I arrived early at the Goodwin Memorial Baptist Church to experience the full measure of the Praise time music and call to worship. To say it was uplifting is do to it a disservice. It is a coming together in song and spirit that carries through and touches everyone blessed to be there.
The Deacons and Deaconesses are dressed in black suits, the latter in fabulous hats. I watched as the father of a young women receiving her baptism discreetly wiped a tear as he returned to his seat. I listened as Rev. Dr. James Jackson first asks us to contemplate if God was fair. Then, within a powerful message of redemption he humanized our brokenness.
Note – Just when I managed to get the audio on track, I totally missed the effect of the back lighting and camera angle. Please bear with it as Dr. Jackson’s message is well worth it.
And because, not once, but twice today, Langston Hughes was recited to me in two unrelated interactions, I leave you with this,
DEMOCRACY, by Langston Hughes
Democracy will not come
Today, this year
Through compromise and fear.
I have as much right
As the other fellow has
On my two feet
And own the land.
I tire so of hearing people say,
Let things take their course.
Tomorrow is another day.
I do not need my freedom when I’m dead.
I cannot live on tomorrow’s bread.
Is a strong seed
In a great need.
I live here, too.
Today was my midpoint. It is a lovely political reality that a cross country road trip can focus on deeply conservative states in one direction and a neatly aligned set of swing states in the other. Today I spent my transition day in Washington DC.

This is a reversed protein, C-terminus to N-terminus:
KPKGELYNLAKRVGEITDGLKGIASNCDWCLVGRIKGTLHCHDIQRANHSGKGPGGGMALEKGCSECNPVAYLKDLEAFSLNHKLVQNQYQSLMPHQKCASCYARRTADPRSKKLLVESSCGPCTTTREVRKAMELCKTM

This is me, in full uniform with my GoPro at the ready, no makeup and comfy cow pants. Life is good.
Lots has changed in the last 4 years, but without question my favorite is the addition of the new Smithsonian National Museum of African American History and Culture. The building (on my left) is spectacular, but the sight of the families in line to enter, most with 3 or more generations together to share the experience was indescribable.
Just outside of Washington DC, I happened upon a group of motorcyclists en route to Philadelphia. These guys were having a blast and I just could not resist,
Kurt – Please forgive me, you are so tall and I messed up the framing.
This was a rare morning with familiar faces at the breakfast table. I was able to meet up with my partner Steve and stayed last night in Richmond, Virginia with his sister Nancy and her husband Tom. It has been a lovely step off my journey, but also a chance to align with voices that mean a lot to me.
Our subject this morning drifted to the nature of discourse. That the easiest emotion to access and to drive an argument is fear. It turns out that not only do we hear a lot of that in the media (and from one candidate in particular), my observation is that it has made its way into how to address each other. But then I met Tamara.
A veteran, wife and mother, we share the same alma mater – Go Spartans! Originally from Seattle, she has lived an remarkable life for her young age. Not only was her well-considered world view apparent, so was her heart. Her words and her spirit created one of the best moments to date.